3. Vocal fold cysts 22% prefer voice therapy as initial treatment
      3. A retrospective review of 57 patients with vocal fold cysts and polyps concluded that voice therapy is an effective treatment modality for these processes. (ref Cohen and Garrett 2007)
        1. The endpoint evaluated was symptom resolution without the need for surgical intervention
        2. Among fifty-seven patients, 49.1% achieved symptom resolution with voice therapy alone. 
        3. Patients with translucent polyps more commonly responded to voice therapy than fibrotic, hyaline, or hemorrhagic polyps.
      4. Intralesional steroid injections are advocated by some Otolaryngologists as a safe intermediary that may be performed in-office via transnasal flexible endoscope (Wang et al 2013).
    2. U of Iowa Approach
      1. Patients with dysphonia and clinical findings of benign vocal fold lesions are evaluated through the multidisciplinary VOICE CLINIC
        1. Includes Speech Pathologist and Otolaryngologist with videostroboscopy and vocal function analysis
        2. Selected cases (singers) may warrant inclusion of a vocologist as well as visitors: the patient's singing teacher
      2. Vocal fold nodules (classic presentation)
        1. Voice therapy as initial treatment (2 sessions per week for six weeks - modify according to response)
        2. Handouts: Handout: Voice Conservation, Handout: Esophageal Reflux Precautions, Handout: Homeopathic Thorat Soothers
        3. Consider surgery
          1. Persistence of symptoms associated with identifiable lesions after adequate course of voice therapy
          2. In general: ensure the vocal behavior associated with nodule formation has been successfully modified before offering surgery
          3. In general: know the patient for a year (with sequence of evaluations) before offering surgery for vocal nodules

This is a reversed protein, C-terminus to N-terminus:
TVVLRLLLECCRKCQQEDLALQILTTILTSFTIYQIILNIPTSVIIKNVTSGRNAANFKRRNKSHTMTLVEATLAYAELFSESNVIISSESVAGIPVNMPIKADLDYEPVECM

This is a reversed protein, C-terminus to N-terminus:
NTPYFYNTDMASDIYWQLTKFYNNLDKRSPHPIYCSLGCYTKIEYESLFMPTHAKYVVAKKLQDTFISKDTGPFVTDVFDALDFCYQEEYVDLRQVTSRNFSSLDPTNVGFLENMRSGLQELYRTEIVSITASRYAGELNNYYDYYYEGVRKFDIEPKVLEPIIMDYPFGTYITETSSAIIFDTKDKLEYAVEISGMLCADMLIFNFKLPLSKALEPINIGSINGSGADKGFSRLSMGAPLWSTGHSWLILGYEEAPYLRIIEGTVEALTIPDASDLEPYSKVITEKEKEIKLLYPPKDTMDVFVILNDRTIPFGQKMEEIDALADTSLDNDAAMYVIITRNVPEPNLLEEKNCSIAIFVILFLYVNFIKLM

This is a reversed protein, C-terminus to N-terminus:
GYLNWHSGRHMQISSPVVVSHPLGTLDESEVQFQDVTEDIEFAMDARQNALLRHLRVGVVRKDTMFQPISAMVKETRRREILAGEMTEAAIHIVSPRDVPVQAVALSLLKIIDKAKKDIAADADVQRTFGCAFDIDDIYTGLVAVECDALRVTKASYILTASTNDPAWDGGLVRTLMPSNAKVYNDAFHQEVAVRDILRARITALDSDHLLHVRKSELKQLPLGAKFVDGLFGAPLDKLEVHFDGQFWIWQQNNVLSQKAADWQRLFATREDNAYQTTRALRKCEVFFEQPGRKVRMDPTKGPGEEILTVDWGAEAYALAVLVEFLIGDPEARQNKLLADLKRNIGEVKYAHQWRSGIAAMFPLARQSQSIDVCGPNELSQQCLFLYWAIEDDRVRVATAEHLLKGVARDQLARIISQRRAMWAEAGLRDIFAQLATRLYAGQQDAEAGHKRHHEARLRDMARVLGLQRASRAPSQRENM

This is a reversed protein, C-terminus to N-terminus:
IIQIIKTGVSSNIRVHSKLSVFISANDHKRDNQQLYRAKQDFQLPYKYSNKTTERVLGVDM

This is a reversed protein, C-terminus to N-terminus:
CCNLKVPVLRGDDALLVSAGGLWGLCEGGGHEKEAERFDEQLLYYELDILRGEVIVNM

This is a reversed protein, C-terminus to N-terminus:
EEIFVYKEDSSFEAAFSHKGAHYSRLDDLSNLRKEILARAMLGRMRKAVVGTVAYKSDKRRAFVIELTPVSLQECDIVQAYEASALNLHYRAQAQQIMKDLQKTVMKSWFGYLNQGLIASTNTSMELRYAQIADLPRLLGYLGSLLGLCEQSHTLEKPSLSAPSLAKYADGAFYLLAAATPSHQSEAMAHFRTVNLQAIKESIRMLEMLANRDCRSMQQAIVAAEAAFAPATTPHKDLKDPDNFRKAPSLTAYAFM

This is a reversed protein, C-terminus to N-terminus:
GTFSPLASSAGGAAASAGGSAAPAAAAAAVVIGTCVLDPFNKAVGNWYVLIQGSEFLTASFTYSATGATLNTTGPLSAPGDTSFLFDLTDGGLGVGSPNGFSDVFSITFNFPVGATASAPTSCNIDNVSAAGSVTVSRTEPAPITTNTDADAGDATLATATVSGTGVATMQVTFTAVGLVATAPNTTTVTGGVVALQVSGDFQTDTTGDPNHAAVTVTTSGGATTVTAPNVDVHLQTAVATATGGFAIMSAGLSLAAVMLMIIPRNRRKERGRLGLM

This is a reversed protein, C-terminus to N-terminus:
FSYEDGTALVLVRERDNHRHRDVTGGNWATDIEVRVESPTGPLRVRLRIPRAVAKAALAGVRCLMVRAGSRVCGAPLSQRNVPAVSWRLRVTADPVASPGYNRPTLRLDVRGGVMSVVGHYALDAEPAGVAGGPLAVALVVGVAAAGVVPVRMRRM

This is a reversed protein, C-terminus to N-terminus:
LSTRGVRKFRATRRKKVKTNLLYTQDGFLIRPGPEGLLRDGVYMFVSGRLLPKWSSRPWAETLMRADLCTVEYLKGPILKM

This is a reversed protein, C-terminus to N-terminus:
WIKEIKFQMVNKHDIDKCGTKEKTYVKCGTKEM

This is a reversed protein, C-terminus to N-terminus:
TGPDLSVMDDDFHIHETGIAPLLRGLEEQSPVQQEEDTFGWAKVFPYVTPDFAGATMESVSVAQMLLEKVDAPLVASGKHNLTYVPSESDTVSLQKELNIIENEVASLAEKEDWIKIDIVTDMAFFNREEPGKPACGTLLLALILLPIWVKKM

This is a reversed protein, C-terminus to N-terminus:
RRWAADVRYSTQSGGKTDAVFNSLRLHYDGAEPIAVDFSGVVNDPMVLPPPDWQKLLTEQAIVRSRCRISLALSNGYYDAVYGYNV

4. Operative intervention for nodules : see video
      3. Vocal fold polyps and cysts (classic presentations)
        1. Voice therapy may offered as an alternative to surgery if appropriately analyzed patients
        2. Observation without intervention is an option if malignancy and airway compromise are considered unlikely; followup evaluation usually suggested
        3. Voice therapy is suggested treatment for patients with evidence for voice disorders that are identified in addition to the presence of the lesion
        4. Voice therapy before surgery is considered to diminish risk of recurrence after surgery
        5. Indications for surgery
          1. Counsel about options; offer of surgery contingent upon desires of well-informed patient
          2. Concern about malignancy (biopsy)
          3. Concern about airway compromise (large polyps, Reinke's space edema - see examples)
  7. NURSING CONSIDERATIONS
  8. OPERATIVE PROCEDURE see: Suspension Microlaryngoscopy
  9. SUGGESTED READING
    1. Garcia Martins RH, Defaaeri J, Custodio Domingues MA, de Albuquerque E, R Silva, and Fabro A: Vocal Fold Nodules: Morphological and Immunohistochemical Investigations. J Voice Oct 2009 (Epub)
    2. Carding PN, Roulstone S, Northstone K. The prevalence of childhood dysphonia: a cross-sectional study J Voice.2006;20:623-630
    3. Remacle M, Degols JC, Delos M.Exudative lesions of REinke's space. An anatomopathological correlation. Acta Otorhinolaryngol Belg. 1996;50:253-264
    4. Marcotullio D, Magliulo G, Pietrunti S, Suriano M. Exudative laryngeal diseases of REinke's space: a clinicohistophathological framing J Otolaryngol 2002;31:376-380
    5. Gale N, Zidar N, Fischinger J, Kambic V. Clinical applicability of the Ljubjana classificaiton of epithelial hyperplastic laryngeal lesions. Clin Otolaryngol Allied Sci. 2000;25:227-232
    6. McWhorter AJ and Kunduk M: True Vocal Fold Nodules: the role of differential diagnosis. Current Opinion in Otolaryngology & Head and Neck Surgery 2009,17:449-452
    7. Verdolini K, Rosen CA, Branaski RC. Classification manula for voice disorders I. Special interest division 3, Voice and voice disorders American Speech - Language-Hearing Association. Mahwah, NJ: Lawrence Erbaum Associates, Inc.; 2006
    8. Jiang JJ, Diaz CE, Hanson DG: Finite element modeling of vocal fold vibrationin normal phonation and hypefunctional dysphoia: implications for the pathogenesis of vocal nodules. Ann Otol Rhinol Layrngol 1998:107-603-610
    9. Gray SD, Hammond E, Hanson DF. Benign pathologic resonses of the larynx. Ann Otol Rhinol Laryngol 1995;104:13-18
    10. Sulica C, Behman A. Management of benign vocallesions: a survey of current opinion and practice. Ann Otol Rhinol Laryngol 2003;112:827-833
    11. Cohen SM, Garrett CG. Utility of voice therapy in the management of vocal fold polyps and cysts. Otolaryngol Head Neck Surgy 2007;136:742-746
    12. Wang CT, Liao LJ, Cheng PW, Lo WC, Lai MS. Intralesional steroid injection for benign vocal fold disorders: a systematic review and meta-analysis. Laryngoscope 2013 Jan;123(1):197-203
    13. Altman KW: Vocal Fold Masses in Otolaryngol Clin N Am 40 (2007) 1091-1108